Army Chaplain Corps 235th Anniversary
SENIOR LEADERS ARE SAYING
"Congratulations to the Chaplain Corps on 235 years of service to our Army and our Nation. More than ever, as we enter the ninth year of war, we need our chaplains and chaplain assistants to continue to help strengthen the spirit and resiliency of our people. The support and spiritual leadership you provide to Soldiers, Army civilians and family members is truly invaluable. Keep up the great work!"
- Gen. Peter Chiarelli, Vice Chief of Staff of the Army
WHAT THEY'RE SAYING
"This experience is strengthening our relationship because we've had more time together and we have the common bond that is the Army. If it wasn't for the Army, we never would have met."
- Sgt. Alicia Rider, a sponsor for her husband, Sgt. David Rider, a competitor in the Best Warrior Competition, speaks about how positive the experience of being a sponsor has been for her relationship. Sponsors for the competition must be ready to assist at a moment's notice to ensure the success of their Soldier.
Ohio couple teams up for Army Reserve Best Warrior Competition
A CULTURE OF ENGAGEMENT
July 27: 57 th Anniversary of the Korean War Armistice Agreement
July 27: Army Medicine Birthday
Anti Terrorism Awareness Month
National Immunization Awareness Month
Aug 26: Women's Equality Day
Aug 31: End of Operation Iraqi Freedom (OIF); Transition to Stability Operations
Army Chaplain Corps 235th Anniversary
What is it?
U.S. Army Chaplaincy, one of the oldest branches of the Army, is 235 years old.
What has the Army done?
On April 19, 1775, Chaplain William Emerson, stood with the militia at the Battles of Lexington and Concord, praying for and encouraging them in battle. Then on July 29, 1775, the Continental Congress authorized pay for one chaplain for each regiment of the Army. Since that time, approximately 25,000 Army chaplains have served as religious and spiritual leaders for 25 million Soldiers and their families.
From military installations to deployed combat units and from service schools to military hospitals, Army chaplains and chaplain assistants have performed their ministries in the most religiously diverse organization in the world.
Always present with their Soldiers in war and in peace, Army chaplains have served in more than 270 major wars and combat engagements. Some 400 Army chaplains have laid down their lives in battle. Six have been awarded the Medal of Honor. Their love of God, country and the American Soldier has been a beacon of light and a message of hope for all those who have served our nation.
Currently, over 2,700 chaplains are serving the total Army representing over 130 different religious organizations. Over 900 chaplains and chaplain assistants are mobilized or deployed in support of contingency operations throughout the world.
What continued efforts does the Army have planned for the future?
Chaplains continue to be a safe, confidential source of help and counsel immediately available within a Soldier's own unit. Chapel centers and programs produce spiritually vibrant communities able to withstand the rigors of a compressed deployment cycle. The chaplain-led Strong Bonds program for commanders continues to train our Army families to remain resilient. A study by the National Institute of Mental Health is showing increased marriage satisfaction and a two thirds divorce reduction after attending just one event. Finally, the Chaplain Corps is working with the Comprehensive Soldier Fitness program to increase the spiritual fitness of your Soldiers.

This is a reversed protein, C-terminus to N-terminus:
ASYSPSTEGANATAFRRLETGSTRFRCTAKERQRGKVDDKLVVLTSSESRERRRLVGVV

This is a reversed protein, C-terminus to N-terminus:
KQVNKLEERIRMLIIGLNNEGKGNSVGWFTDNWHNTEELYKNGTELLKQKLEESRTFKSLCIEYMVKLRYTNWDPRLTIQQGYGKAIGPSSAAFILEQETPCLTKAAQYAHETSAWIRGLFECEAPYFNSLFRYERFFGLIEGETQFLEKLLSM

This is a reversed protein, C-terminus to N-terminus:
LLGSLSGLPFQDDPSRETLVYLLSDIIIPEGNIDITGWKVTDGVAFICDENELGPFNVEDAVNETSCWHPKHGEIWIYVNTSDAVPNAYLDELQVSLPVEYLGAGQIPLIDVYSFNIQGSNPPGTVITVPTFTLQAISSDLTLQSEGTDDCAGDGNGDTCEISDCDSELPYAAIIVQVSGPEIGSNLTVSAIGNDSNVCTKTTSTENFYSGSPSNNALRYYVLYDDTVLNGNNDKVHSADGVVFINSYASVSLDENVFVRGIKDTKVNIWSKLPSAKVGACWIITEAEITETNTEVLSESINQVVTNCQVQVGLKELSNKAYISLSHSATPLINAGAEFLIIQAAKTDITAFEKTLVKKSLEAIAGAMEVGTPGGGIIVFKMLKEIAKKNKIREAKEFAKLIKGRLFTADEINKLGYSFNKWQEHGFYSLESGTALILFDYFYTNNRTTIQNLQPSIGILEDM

Why is this important to the Army?
Nearly nine years of combat have stressed our Soldiers and families. As Chaplain Carl Hudson accompanied the Soldiers of Task Force Smith in Korea 60 years ago, your chaplains will continue to accompany you every step of the way for religious support, counsel and spiritual programs.
Chaplain News and Information
STAND-TO! edition, Oct. 27, 2009: Strong Bonds Program
Related article: Resiliency services work to combat suicides with prevention programs
ABOUT THE ARMY
- Army suicide study to survey 400,000 (Stars and Stripes)
- General says care for fallen a priority (Fayetteville Observer)
- Bidens welcome Soldiers home at Fort Drum (The U.S. Army)
- For troops with brain trauma, a long journey back (USA Today)
- Sergeant, awake from coma, continues march to recovery (USA Today)
- Military Times 'Soldier of the Year' surprised with selection (The U.S. Army)
- Reference to missile-downed helicopter in leaked Afghanistan reports highlights a threat (Los Angeles Times)
- U.S. military scrutinizes leaks for risks to Afghans (New York Times)
- Vice President Biden says Afghan policy still developing (USA Today)
- For General Petraeus, battling corruption in Afghanistan is a priority (Wall Street Journal)
- U.S. forces in Iraq transfer three bases to Iraqi government (The U.S. Army)
- U.S. keeps pressure on Iraq to form new government (Yahoo)
- Envoy says corruption helps Taliban win recruits ( New York Times)
- Drug use, poor discipline afflict Afghanistan's army (Wall Street Journal)
- Local strongman is U.S. troops' most reliable friend in Kandahar province (Washington Post)
- WikiLeaks: We don't know source of leaked data (New York Times)
- Oct. 21 is last day to apply for stop-loss pay (Army Times)
- VA stepping up its services for female veterans (Washington Post)
- National Guard to miss Aug. 1 deadline at Arizona border (Arizona Central)
- Congress approves supplemental war-funding bill (The U.S. Army)
- 'Celebrate Scouting' stamp unveiled at Fort A.P. Hill (The U.S. Army)
- General Dynamics earnings up 5% in second quarter, revenue flat (Washington Post)
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